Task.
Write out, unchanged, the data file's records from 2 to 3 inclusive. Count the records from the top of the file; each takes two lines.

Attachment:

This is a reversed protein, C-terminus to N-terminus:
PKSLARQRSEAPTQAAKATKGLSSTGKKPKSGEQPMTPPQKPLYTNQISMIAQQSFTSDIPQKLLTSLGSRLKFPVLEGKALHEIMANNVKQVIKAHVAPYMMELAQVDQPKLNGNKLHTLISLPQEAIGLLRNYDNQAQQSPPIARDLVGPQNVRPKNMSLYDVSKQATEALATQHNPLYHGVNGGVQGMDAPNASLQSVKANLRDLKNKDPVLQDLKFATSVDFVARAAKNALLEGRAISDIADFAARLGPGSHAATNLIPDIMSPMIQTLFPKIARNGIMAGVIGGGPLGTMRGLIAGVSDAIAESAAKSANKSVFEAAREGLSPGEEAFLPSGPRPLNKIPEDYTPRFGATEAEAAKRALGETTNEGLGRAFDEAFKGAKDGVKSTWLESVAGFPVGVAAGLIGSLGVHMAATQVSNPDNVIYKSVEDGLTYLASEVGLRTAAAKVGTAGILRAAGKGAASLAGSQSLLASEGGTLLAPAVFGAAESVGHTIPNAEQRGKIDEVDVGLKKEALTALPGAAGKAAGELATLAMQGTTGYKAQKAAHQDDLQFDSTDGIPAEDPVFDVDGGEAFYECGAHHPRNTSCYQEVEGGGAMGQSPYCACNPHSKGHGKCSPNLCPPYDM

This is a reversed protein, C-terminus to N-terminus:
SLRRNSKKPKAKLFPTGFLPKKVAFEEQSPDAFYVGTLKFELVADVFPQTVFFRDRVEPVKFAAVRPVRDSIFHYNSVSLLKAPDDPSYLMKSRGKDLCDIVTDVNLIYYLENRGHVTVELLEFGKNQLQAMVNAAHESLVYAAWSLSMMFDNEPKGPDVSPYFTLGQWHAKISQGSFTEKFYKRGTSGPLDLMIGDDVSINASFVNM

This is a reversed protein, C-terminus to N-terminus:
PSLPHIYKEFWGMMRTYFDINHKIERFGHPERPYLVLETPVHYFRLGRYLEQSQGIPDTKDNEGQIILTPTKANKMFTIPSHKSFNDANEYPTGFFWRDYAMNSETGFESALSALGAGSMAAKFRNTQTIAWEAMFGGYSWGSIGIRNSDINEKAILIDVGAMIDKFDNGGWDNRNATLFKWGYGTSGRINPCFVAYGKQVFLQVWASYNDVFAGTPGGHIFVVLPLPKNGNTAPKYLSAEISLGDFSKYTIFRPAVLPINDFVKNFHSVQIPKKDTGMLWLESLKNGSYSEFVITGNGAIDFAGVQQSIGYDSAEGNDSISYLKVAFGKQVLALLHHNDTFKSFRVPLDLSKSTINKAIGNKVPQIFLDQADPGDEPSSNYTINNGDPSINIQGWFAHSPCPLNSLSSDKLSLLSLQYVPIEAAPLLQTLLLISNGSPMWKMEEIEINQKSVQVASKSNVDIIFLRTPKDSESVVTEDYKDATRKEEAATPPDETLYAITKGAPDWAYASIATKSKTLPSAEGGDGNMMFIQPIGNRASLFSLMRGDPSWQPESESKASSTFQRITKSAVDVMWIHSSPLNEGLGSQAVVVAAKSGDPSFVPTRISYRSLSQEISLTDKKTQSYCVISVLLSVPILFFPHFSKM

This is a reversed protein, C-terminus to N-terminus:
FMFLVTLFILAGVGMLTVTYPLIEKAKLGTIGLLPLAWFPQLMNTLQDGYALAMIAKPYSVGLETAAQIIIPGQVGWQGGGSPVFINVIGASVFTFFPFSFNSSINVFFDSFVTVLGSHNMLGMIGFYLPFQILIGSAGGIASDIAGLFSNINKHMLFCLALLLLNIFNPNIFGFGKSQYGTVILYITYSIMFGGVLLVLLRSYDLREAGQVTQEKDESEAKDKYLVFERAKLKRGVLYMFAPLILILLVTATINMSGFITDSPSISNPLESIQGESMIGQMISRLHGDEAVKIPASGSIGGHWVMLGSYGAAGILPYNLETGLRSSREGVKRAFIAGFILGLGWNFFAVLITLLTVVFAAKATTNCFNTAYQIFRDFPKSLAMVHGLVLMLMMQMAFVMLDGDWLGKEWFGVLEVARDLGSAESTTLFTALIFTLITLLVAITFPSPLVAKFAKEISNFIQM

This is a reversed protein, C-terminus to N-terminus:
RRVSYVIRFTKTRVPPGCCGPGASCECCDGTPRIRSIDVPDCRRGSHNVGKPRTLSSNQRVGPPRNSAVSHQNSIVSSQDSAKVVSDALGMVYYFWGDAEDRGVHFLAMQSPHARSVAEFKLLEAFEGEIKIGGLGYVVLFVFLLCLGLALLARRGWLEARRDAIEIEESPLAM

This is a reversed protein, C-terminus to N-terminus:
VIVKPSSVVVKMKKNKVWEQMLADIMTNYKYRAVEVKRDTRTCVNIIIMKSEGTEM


This is a reversed protein, C-terminus to N-terminus:
SLRRNSKKPKAKLFPTGFLPKKVAFEEQSPDAFYVGTLKFELVADVFPQTVFFRDRVEPVKFAAVRPVRDSIFHYNSVSLLKAPDDPSYLMKSRGKDLCDIVTDVNLIYYLENRGHVTVELLEFGKNQLQAMVNAAHESLVYAAWSLSMMFDNEPKGPDVSPYFTLGQWHAKISQGSFTEKFYKRGTSGPLDLMIGDDVSINASFVNM

This is a reversed protein, C-terminus to N-terminus:
PSLPHIYKEFWGMMRTYFDINHKIERFGHPERPYLVLETPVHYFRLGRYLEQSQGIPDTKDNEGQIILTPTKANKMFTIPSHKSFNDANEYPTGFFWRDYAMNSETGFESALSALGAGSMAAKFRNTQTIAWEAMFGGYSWGSIGIRNSDINEKAILIDVGAMIDKFDNGGWDNRNATLFKWGYGTSGRINPCFVAYGKQVFLQVWASYNDVFAGTPGGHIFVVLPLPKNGNTAPKYLSAEISLGDFSKYTIFRPAVLPINDFVKNFHSVQIPKKDTGMLWLESLKNGSYSEFVITGNGAIDFAGVQQSIGYDSAEGNDSISYLKVAFGKQVLALLHHNDTFKSFRVPLDLSKSTINKAIGNKVPQIFLDQADPGDEPSSNYTINNGDPSINIQGWFAHSPCPLNSLSSDKLSLLSLQYVPIEAAPLLQTLLLISNGSPMWKMEEIEINQKSVQVASKSNVDIIFLRTPKDSESVVTEDYKDATRKEEAATPPDETLYAITKGAPDWAYASIATKSKTLPSAEGGDGNMMFIQPIGNRASLFSLMRGDPSWQPESESKASSTFQRITKSAVDVMWIHSSPLNEGLGSQAVVVAAKSGDPSFVPTRISYRSLSQEISLTDKKTQSYCVISVLLSVPILFFPHFSKM